Cypripedium kentuckiense C.F.Reed

Kentucky Lady's Slipper

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Accepted Synonyms: Cypripedium daultonii

Cypripedium kentuckiense, commonly known as Kentucky Lady's Slipper, is found across the southeastern United States, from Virginia to Texas. It has the largest bloom of any in the Cypripedium genus and produces a large cream to pale yellow pouch-like labellum and up to six large stem leaves. Its sepals and petals are greenish yellow, often spotted with red or brown, and twist away from the labellum in spirals. It is most closely related to Cypripedium parviflorum, but can be distinguished by its less brightly colored labellum. It is usually found in deciduous hardwood forests with acidic, well-drained soils, often in isolated patches. In Virginia, it is known to grow in a forested floodplain.

Cypripedium kentuckiense is considered globally vulnerable, due in large part to its limited range and shrinking habitat.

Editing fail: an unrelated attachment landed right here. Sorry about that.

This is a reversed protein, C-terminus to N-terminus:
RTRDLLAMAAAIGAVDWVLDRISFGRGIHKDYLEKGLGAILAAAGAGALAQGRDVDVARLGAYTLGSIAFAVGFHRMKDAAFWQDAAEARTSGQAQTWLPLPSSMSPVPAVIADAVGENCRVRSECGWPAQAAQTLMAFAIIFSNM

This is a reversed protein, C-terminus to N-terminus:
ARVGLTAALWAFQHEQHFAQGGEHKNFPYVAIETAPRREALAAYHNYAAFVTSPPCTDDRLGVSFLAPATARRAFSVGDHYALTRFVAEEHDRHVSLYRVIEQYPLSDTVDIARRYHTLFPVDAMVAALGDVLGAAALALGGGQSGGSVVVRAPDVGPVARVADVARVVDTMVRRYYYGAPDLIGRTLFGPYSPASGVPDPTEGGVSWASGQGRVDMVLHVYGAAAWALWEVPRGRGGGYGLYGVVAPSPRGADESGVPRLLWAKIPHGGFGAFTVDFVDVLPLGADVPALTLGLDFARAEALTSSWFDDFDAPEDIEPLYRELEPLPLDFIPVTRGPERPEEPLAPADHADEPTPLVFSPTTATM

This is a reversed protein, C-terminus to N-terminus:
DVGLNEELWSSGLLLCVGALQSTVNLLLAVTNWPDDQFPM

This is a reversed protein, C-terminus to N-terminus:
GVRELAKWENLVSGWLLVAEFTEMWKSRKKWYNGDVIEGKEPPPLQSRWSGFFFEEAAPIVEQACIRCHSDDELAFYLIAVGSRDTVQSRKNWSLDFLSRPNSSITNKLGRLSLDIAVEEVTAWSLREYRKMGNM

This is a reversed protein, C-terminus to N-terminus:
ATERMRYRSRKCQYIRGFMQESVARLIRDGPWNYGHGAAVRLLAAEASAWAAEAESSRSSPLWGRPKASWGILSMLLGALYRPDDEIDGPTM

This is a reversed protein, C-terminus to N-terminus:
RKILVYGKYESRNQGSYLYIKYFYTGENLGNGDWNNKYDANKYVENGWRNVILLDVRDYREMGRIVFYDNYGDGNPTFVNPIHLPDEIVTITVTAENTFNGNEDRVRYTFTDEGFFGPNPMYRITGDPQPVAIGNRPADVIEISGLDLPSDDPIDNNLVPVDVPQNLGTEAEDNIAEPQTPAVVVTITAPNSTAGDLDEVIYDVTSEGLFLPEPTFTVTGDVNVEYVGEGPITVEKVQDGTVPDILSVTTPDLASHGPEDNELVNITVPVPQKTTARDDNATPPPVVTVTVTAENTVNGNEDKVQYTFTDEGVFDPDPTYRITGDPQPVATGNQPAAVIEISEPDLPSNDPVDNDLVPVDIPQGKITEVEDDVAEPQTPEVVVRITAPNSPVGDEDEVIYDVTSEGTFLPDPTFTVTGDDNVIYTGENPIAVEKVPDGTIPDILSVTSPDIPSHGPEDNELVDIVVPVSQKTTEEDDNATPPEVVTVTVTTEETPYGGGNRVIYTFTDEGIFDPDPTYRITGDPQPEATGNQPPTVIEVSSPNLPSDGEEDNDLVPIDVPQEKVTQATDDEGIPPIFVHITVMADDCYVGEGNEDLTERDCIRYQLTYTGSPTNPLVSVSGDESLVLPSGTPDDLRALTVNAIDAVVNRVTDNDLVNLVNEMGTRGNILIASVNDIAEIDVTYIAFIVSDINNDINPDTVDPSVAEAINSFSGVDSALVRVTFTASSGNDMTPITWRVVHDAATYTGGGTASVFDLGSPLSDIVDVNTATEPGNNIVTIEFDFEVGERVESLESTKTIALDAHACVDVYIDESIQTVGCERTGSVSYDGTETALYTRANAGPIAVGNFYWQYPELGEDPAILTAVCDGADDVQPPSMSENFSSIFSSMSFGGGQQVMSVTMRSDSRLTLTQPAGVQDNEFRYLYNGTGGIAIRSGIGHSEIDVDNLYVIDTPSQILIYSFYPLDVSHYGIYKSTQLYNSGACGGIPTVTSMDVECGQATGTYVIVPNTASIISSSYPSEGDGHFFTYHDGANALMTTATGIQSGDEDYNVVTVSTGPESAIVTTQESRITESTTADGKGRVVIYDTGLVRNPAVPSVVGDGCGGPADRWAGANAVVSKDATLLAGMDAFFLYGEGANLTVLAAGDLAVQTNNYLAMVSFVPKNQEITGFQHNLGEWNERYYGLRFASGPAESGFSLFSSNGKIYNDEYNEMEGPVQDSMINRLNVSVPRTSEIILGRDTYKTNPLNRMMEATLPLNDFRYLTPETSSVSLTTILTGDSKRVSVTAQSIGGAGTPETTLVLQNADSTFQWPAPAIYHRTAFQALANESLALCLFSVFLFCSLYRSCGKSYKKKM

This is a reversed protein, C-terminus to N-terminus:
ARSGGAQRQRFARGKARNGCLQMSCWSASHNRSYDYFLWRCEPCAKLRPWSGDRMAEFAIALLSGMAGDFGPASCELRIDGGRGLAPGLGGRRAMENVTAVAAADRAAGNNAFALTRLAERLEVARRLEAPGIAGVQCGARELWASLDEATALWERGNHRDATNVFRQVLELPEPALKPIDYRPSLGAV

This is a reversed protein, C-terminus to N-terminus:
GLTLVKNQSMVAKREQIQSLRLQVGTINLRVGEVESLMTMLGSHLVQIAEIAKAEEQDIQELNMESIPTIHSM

The noctuid moth, Polychrysia morigera and carpenter bees in the genus Xylocopa have been recorded pollinating this orchid.

Ecosystem Type

Forests, woodlands


Leaf arrangement:
Number of leaves on stem:
  • three
  • four
  • five
  • six
Form of the labellum:
the labellum is pouch-like
Labellum outline:
the labellum is simple
Main color of labellum:
  • white
  • yellow
Nectar spur:
Inflorescence type:
the inflorescence has one flower or a pair of flowers
Labellum characteristics:
the labellum is saccate
Labellum length:
45–65 mm
Sepal length:
50–120 mm
Plant height:
35–97 cm
Show All Characteristics

Native to North America


North American Conservation Status & Distribution

Conservation Status

Select a location to view conservation status:

Conservation and Wetland Status
Global Rank Vulnerable
US Status N/A
Canadian Status N/A

North America Distribution

Adapted from USDA data